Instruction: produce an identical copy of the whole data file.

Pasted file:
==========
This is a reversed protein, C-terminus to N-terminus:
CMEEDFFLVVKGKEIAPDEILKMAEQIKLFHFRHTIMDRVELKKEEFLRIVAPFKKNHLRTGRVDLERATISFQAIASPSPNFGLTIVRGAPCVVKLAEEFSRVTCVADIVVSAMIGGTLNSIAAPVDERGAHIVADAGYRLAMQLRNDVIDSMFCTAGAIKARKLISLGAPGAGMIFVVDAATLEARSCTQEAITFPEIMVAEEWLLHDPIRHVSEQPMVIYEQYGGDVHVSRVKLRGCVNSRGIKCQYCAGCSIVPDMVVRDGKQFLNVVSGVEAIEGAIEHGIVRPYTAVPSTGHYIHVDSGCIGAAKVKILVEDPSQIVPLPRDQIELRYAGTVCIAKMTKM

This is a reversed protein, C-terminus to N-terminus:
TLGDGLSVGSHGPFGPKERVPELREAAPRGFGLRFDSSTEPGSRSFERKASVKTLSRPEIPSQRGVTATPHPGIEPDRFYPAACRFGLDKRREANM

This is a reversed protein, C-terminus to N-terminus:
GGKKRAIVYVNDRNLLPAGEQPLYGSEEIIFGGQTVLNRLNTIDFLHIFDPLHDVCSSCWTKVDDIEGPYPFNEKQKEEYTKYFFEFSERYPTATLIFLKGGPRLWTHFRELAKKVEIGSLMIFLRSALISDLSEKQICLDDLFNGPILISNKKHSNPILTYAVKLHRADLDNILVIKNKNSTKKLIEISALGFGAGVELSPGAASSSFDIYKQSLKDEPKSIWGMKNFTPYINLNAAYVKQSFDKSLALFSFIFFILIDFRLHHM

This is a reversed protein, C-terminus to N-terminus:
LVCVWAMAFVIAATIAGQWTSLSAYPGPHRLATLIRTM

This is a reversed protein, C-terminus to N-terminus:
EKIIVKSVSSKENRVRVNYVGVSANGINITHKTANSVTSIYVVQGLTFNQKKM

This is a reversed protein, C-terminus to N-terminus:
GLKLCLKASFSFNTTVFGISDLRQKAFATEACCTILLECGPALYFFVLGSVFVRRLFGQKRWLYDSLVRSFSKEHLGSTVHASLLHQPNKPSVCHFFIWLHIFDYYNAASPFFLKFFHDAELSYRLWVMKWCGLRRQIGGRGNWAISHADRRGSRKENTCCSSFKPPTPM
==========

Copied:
This is a reversed protein, C-terminus to N-terminus:
CMEEDFFLVVKGKEIAPDEILKMAEQIKLFHFRHTIMDRVELKKEEFLRIVAPFKKNHLRTGRVDLERATISFQAIASPSPNFGLTIVRGAPCVVKLAEEFSRVTCVADIVVSAMIGGTLNSIAAPVDERGAHIVADAGYRLAMQLRNDVIDSMFCTAGAIKARKLISLGAPGAGMIFVVDAATLEARSCTQEAITFPEIMVAEEWLLHDPIRHVSEQPMVIYEQYGGDVHVSRVKLRGCVNSRGIKCQYCAGCSIVPDMVVRDGKQFLNVVSGVEAIEGAIEHGIVRPYTAVPSTGHYIHVDSGCIGAAKVKILVEDPSQIVPLPRDQIELRYAGTVCIAKMTKM

This is a reversed protein, C-terminus to N-terminus:
TLGDGLSVGSHGPFGPKERVPELREAAPRGFGLRFDSSTEPGSRSFERKASVKTLSRPEIPSQRGVTATPHPGIEPDRFYPAACRFGLDKRREANM

This is a reversed protein, C-terminus to N-terminus:
GGKKRAIVYVNDRNLLPAGEQPLYGSEEIIFGGQTVLNRLNTIDFLHIFDPLHDVCSSCWTKVDDIEGPYPFNEKQKEEYTKYFFEFSERYPTATLIFLKGGPRLWTHFRELAKKVEIGSLMIFLRSALISDLSEKQICLDDLFNGPILISNKKHSNPILTYAVKLHRADLDNILVIKNKNSTKKLIEISALGFGAGVELSPGAASSSFDIYKQSLKDEPKSIWGMKNFTPYINLNAAYVKQSFDKSLALFSFIFFILIDFRLHHM

This is a reversed protein, C-terminus to N-terminus:
LVCVWAMAFVIAATIAGQWTSLSAYPGPHRLATLIRTM

This is a reversed protein, C-terminus to N-terminus:
EKIIVKSVSSKENRVRVNYVGVSANGINITHKTANSVTSIYVVQGLTFNQKKM

This is a reversed protein, C-terminus to N-terminus:
GLKLCLKASFSFNTTVFGISDLRQKAFATEACCTILLECGPALYFFVLGSVFVRRLFGQKRWLYDSLVRSFSKEHLGSTVHASLLHQPNKPSVCHFFIWLHIFDYYNAASPFFLKFFHDAELSYRLWVMKWCGLRRQIGGRGNWAISHADRRGSRKENTCCSSFKPPTPM